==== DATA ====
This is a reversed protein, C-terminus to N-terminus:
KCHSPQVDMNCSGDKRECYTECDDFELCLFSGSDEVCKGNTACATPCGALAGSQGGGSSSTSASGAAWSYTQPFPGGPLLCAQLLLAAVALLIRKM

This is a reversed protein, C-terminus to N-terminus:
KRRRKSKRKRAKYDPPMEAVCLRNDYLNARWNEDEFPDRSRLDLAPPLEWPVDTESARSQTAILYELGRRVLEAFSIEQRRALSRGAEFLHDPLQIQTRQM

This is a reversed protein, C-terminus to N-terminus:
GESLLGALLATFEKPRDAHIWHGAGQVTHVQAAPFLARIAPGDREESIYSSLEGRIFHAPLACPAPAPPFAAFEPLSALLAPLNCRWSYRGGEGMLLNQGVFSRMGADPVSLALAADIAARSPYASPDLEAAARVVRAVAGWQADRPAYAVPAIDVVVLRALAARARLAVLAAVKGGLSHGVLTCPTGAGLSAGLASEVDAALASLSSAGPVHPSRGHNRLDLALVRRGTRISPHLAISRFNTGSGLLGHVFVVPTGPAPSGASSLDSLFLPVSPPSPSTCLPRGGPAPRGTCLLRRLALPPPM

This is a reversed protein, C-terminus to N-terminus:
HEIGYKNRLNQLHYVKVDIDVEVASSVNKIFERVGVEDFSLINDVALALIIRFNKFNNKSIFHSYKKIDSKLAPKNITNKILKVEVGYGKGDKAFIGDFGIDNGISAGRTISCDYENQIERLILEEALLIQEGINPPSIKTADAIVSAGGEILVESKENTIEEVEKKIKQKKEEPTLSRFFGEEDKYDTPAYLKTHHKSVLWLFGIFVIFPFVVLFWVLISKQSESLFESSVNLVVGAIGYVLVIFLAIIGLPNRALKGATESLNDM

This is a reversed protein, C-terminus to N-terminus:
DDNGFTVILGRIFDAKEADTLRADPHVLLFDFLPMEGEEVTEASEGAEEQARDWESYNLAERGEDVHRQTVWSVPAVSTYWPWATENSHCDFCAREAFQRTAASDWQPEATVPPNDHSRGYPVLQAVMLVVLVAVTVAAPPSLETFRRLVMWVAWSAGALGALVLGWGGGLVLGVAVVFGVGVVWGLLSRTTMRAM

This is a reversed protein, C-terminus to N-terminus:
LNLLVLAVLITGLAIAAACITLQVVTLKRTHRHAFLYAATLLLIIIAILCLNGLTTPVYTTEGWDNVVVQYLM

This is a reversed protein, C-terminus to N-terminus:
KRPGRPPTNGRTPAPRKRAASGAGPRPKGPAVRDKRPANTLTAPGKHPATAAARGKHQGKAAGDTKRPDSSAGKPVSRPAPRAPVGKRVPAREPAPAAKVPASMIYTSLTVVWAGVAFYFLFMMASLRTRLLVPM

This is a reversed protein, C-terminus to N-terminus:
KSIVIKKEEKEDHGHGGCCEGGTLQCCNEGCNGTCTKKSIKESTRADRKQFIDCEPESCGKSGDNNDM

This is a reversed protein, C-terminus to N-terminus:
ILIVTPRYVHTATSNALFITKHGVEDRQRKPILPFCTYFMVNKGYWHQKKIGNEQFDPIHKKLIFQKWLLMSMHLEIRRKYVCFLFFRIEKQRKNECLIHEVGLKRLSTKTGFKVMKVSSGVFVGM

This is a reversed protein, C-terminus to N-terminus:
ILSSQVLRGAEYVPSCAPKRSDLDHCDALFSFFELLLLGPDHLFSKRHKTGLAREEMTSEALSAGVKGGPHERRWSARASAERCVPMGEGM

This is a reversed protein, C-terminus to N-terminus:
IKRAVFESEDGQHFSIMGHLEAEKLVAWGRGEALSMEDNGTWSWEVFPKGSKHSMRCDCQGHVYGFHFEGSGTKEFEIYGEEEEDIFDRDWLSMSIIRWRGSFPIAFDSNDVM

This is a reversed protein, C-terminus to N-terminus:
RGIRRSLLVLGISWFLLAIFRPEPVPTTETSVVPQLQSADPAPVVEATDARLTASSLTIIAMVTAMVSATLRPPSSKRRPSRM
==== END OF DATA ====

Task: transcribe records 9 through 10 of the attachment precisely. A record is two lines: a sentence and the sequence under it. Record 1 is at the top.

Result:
This is a reversed protein, C-terminus to N-terminus:
ILIVTPRYVHTATSNALFITKHGVEDRQRKPILPFCTYFMVNKGYWHQKKIGNEQFDPIHKKLIFQKWLLMSMHLEIRRKYVCFLFFRIEKQRKNECLIHEVGLKRLSTKTGFKVMKVSSGVFVGM

This is a reversed protein, C-terminus to N-terminus:
ILSSQVLRGAEYVPSCAPKRSDLDHCDALFSFFELLLLGPDHLFSKRHKTGLAREEMTSEALSAGVKGGPHERRWSARASAERCVPMGEGM